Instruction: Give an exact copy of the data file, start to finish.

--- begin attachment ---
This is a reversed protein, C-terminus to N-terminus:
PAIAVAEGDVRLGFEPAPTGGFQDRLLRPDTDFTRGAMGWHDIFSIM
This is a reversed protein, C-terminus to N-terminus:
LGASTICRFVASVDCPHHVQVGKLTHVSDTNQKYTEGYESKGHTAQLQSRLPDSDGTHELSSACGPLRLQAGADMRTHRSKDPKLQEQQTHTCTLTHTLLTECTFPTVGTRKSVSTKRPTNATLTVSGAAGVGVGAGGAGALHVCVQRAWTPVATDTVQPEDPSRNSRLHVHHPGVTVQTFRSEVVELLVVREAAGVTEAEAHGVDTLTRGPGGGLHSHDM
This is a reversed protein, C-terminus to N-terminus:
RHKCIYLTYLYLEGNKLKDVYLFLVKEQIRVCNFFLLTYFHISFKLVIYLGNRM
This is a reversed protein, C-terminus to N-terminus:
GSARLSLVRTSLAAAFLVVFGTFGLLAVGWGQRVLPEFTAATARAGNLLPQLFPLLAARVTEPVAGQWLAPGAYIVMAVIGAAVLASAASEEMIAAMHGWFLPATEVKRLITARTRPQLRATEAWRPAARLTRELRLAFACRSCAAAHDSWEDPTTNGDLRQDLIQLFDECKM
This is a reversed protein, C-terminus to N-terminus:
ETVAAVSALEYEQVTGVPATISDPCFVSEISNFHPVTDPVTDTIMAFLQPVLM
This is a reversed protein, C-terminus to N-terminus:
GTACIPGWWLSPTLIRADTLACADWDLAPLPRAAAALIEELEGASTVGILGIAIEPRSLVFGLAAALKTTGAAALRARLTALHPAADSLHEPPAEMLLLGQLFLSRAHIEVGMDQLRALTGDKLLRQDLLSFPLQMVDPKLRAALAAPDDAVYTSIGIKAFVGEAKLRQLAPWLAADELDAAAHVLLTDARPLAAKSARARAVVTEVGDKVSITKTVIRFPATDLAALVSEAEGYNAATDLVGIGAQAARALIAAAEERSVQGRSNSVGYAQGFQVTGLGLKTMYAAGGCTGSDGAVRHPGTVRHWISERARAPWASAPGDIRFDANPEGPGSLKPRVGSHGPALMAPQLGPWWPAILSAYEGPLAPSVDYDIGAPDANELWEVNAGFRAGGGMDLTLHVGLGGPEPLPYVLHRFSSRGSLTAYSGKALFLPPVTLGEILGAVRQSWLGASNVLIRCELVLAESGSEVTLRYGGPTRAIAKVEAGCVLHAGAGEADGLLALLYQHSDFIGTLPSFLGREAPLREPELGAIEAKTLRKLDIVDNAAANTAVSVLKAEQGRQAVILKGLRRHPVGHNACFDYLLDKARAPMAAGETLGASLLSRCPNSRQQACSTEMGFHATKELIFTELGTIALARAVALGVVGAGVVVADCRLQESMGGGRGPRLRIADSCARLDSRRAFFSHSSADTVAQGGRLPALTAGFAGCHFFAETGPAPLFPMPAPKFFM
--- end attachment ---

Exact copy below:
This is a reversed protein, C-terminus to N-terminus:
PAIAVAEGDVRLGFEPAPTGGFQDRLLRPDTDFTRGAMGWHDIFSIM
This is a reversed protein, C-terminus to N-terminus:
LGASTICRFVASVDCPHHVQVGKLTHVSDTNQKYTEGYESKGHTAQLQSRLPDSDGTHELSSACGPLRLQAGADMRTHRSKDPKLQEQQTHTCTLTHTLLTECTFPTVGTRKSVSTKRPTNATLTVSGAAGVGVGAGGAGALHVCVQRAWTPVATDTVQPEDPSRNSRLHVHHPGVTVQTFRSEVVELLVVREAAGVTEAEAHGVDTLTRGPGGGLHSHDM
This is a reversed protein, C-terminus to N-terminus:
RHKCIYLTYLYLEGNKLKDVYLFLVKEQIRVCNFFLLTYFHISFKLVIYLGNRM
This is a reversed protein, C-terminus to N-terminus:
GSARLSLVRTSLAAAFLVVFGTFGLLAVGWGQRVLPEFTAATARAGNLLPQLFPLLAARVTEPVAGQWLAPGAYIVMAVIGAAVLASAASEEMIAAMHGWFLPATEVKRLITARTRPQLRATEAWRPAARLTRELRLAFACRSCAAAHDSWEDPTTNGDLRQDLIQLFDECKM
This is a reversed protein, C-terminus to N-terminus:
ETVAAVSALEYEQVTGVPATISDPCFVSEISNFHPVTDPVTDTIMAFLQPVLM
This is a reversed protein, C-terminus to N-terminus:
GTACIPGWWLSPTLIRADTLACADWDLAPLPRAAAALIEELEGASTVGILGIAIEPRSLVFGLAAALKTTGAAALRARLTALHPAADSLHEPPAEMLLLGQLFLSRAHIEVGMDQLRALTGDKLLRQDLLSFPLQMVDPKLRAALAAPDDAVYTSIGIKAFVGEAKLRQLAPWLAADELDAAAHVLLTDARPLAAKSARARAVVTEVGDKVSITKTVIRFPATDLAALVSEAEGYNAATDLVGIGAQAARALIAAAEERSVQGRSNSVGYAQGFQVTGLGLKTMYAAGGCTGSDGAVRHPGTVRHWISERARAPWASAPGDIRFDANPEGPGSLKPRVGSHGPALMAPQLGPWWPAILSAYEGPLAPSVDYDIGAPDANELWEVNAGFRAGGGMDLTLHVGLGGPEPLPYVLHRFSSRGSLTAYSGKALFLPPVTLGEILGAVRQSWLGASNVLIRCELVLAESGSEVTLRYGGPTRAIAKVEAGCVLHAGAGEADGLLALLYQHSDFIGTLPSFLGREAPLREPELGAIEAKTLRKLDIVDNAAANTAVSVLKAEQGRQAVILKGLRRHPVGHNACFDYLLDKARAPMAAGETLGASLLSRCPNSRQQACSTEMGFHATKELIFTELGTIALARAVALGVVGAGVVVADCRLQESMGGGRGPRLRIADSCARLDSRRAFFSHSSADTVAQGGRLPALTAGFAGCHFFAETGPAPLFPMPAPKFFM